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Wednesday, September 11, 2013
Sourcing obsidian artefacts in only 10 seconds
Researchers at the University of Sheffield have developed a method of sourcing obsidian artefacts that takes only 10 seconds -- dozens of times faster than the current methods -- with a handheld instrument that can be used at archaeological excavations.
Dr Ellery Frahm using pXRF [Credit: University of Sheffield]
Obsidian, naturally occurring volcanic glass, is smooth, hard, and far sharper than a surgical scalpel when fractured, making it a highly desirable raw material for crafting stone tools for almost all of human history. The earliest obsidian tools, found in East Africa, are nearly two million years old, and obsidian scalpels are still used today in specialised medical procedures.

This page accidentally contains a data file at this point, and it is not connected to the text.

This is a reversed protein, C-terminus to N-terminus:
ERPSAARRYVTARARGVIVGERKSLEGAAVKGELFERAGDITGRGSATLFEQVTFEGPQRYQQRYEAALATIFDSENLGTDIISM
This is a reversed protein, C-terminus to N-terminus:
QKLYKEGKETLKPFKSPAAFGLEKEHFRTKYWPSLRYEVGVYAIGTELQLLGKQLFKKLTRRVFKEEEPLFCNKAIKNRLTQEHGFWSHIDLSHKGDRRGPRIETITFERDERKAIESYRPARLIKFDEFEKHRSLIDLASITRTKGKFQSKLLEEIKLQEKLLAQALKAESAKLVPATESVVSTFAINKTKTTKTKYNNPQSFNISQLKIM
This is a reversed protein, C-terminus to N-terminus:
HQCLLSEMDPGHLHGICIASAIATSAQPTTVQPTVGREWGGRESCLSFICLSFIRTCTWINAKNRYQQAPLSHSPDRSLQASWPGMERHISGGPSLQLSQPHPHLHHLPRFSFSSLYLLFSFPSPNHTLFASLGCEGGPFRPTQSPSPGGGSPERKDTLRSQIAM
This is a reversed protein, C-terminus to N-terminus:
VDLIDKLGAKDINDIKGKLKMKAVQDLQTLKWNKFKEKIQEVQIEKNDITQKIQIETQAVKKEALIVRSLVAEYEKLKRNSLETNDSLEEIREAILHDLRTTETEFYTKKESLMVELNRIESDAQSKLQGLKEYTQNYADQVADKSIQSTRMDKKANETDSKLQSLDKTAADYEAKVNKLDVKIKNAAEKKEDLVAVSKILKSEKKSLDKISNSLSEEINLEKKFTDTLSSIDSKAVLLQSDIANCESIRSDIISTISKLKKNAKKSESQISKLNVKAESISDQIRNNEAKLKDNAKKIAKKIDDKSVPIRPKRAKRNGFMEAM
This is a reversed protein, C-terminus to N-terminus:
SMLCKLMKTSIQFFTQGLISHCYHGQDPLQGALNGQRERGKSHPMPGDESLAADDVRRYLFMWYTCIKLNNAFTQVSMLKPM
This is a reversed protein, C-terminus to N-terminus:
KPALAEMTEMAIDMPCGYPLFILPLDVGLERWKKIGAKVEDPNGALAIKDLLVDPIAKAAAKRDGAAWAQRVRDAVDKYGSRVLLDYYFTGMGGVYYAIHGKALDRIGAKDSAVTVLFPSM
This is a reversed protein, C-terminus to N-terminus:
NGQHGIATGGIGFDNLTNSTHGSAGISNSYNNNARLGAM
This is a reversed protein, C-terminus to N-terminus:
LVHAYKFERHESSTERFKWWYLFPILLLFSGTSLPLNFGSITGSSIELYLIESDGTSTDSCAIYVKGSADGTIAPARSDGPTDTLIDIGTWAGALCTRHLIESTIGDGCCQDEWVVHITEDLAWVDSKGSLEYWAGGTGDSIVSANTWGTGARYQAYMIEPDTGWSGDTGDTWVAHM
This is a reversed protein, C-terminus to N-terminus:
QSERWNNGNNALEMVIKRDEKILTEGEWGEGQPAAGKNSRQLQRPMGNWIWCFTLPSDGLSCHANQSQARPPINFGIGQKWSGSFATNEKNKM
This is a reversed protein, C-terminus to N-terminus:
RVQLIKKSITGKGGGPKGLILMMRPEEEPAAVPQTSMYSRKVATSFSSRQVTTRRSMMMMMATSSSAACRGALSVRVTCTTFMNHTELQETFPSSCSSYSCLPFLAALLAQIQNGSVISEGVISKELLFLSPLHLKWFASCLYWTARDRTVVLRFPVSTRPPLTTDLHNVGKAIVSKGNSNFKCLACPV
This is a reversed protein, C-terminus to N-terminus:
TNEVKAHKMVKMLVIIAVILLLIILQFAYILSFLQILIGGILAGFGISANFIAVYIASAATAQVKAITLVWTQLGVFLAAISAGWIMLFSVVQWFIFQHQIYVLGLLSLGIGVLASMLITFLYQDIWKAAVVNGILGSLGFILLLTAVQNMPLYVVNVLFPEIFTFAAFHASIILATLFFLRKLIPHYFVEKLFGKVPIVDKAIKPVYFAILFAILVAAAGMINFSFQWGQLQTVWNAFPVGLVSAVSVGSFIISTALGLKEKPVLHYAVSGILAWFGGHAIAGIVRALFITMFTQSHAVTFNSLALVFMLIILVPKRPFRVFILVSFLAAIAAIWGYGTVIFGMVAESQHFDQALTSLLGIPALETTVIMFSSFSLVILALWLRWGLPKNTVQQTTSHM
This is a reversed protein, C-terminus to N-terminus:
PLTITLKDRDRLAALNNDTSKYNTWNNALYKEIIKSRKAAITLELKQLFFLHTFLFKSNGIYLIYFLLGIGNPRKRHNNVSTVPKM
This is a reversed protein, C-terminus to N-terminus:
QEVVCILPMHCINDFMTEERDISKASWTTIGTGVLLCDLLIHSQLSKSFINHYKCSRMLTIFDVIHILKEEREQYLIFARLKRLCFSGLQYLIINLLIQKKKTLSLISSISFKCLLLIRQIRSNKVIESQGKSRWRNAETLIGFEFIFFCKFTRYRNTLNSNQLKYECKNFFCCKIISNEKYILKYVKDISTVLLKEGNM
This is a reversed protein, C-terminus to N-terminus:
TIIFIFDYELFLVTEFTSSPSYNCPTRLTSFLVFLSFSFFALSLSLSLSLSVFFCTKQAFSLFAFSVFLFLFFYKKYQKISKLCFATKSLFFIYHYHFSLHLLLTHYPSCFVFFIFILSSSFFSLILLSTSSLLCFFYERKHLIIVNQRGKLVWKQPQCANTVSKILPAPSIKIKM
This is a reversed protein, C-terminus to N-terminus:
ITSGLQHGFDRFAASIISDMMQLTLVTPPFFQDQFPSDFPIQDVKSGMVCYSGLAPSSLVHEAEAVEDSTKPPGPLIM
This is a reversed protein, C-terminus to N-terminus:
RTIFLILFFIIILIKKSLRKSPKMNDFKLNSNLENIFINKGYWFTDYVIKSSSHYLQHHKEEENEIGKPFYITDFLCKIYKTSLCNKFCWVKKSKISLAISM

The chemistry of obsidian varies from volcano to volcano, and the chemical "fingerprints" allow researchers to match an obsidian artefact to the volcanic origin of its raw material. The chemical tests often involve dedicated analytical laboratories, even nuclear reactors, and take place months or years after an archaeological site has been excavated. Read the rest of this article...